(BRUSSELS) – EU co-legislators agreed Monday on new rules to make it easier to establish a business electronically and promote online operations throughout a company’s lifecycle through the use of digital tools.
The new rules aim to save businesses time and money, while increasing safeguards against fraud and abusive behaviour through online identity checks.
Specifically, the rules ensure that:
- companies are able to register limited liability companies, set up new branches and file documents for companies and their branches, to the business register fully online;
- national model templates and information on national requirements are made available online and in a language broadly understood by the majority of cross-border users;
- rules on fees for online formalities are transparent and applied in a non-discriminatory manner;
- fees charged for the online registration of companies do not exceed the overall costs incurred by the member state concerned;
- the ‘once-only’ principle, whereby a company would only need to submit the same information to public authorities once;
- documents submitted by companies are stored and exchanged by national registers in machine-readable and searchable formats;
- more information about companies is made available to all interested parties free of charge in the business registers.
At the same time, the directive sets out the necessary safeguards against fraud and abuse in online procedures, including control of the identity and legal capacity of persons setting up the company and the possibility of requiring physical presence before a competent authority.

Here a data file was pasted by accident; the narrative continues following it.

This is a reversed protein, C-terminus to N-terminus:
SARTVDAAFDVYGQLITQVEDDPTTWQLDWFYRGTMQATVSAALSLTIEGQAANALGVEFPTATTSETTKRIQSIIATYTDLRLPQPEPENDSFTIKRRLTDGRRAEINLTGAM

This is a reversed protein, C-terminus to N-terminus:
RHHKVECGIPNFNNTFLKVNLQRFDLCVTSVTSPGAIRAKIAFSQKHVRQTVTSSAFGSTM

It maintains the involvement of notaries or lawyers in company law procedures as long as these procedures can be completed fully online.
It also foresees an exchange of information between member states on disqualified directors in order to prevent fraudulent behaviour.
The directive does not harmonise substantive requirements for setting up companies or doing business across the EU.
Parliament’s rapporteur Tadeusz Zwiefka MEP said that both institutions had stayed committed to the common goal: “to give European entrepreneurs a modern, safe and transparent environment to operate.” However, he added that it was important to remember “this is just a first step. It is high time European entrepreneurs benefited from new technologies, especially in their cross-border activities.”
The provisionally agreed text will now have to be approved by the relevant bodies of the two institutions. It will then be formally adopted after the usual legal/linguistic scrutiny.
According to the figures provided by the European Commission, currently only 17 member states provide the full set of online registration procedures for businesses, while e-governance services and access to information is patchy across the EU.
There are around 24 million companies in the EU, out of which approximately 80% are limited liability companies. Around 98-99% of limited liability companies are SMEs. The European Commission points out that online registration takes on average half the time and can be up to three times cheaper than traditional paper-based formats. The new rules on digital registration will generate savings of between €42 and €84 million per year.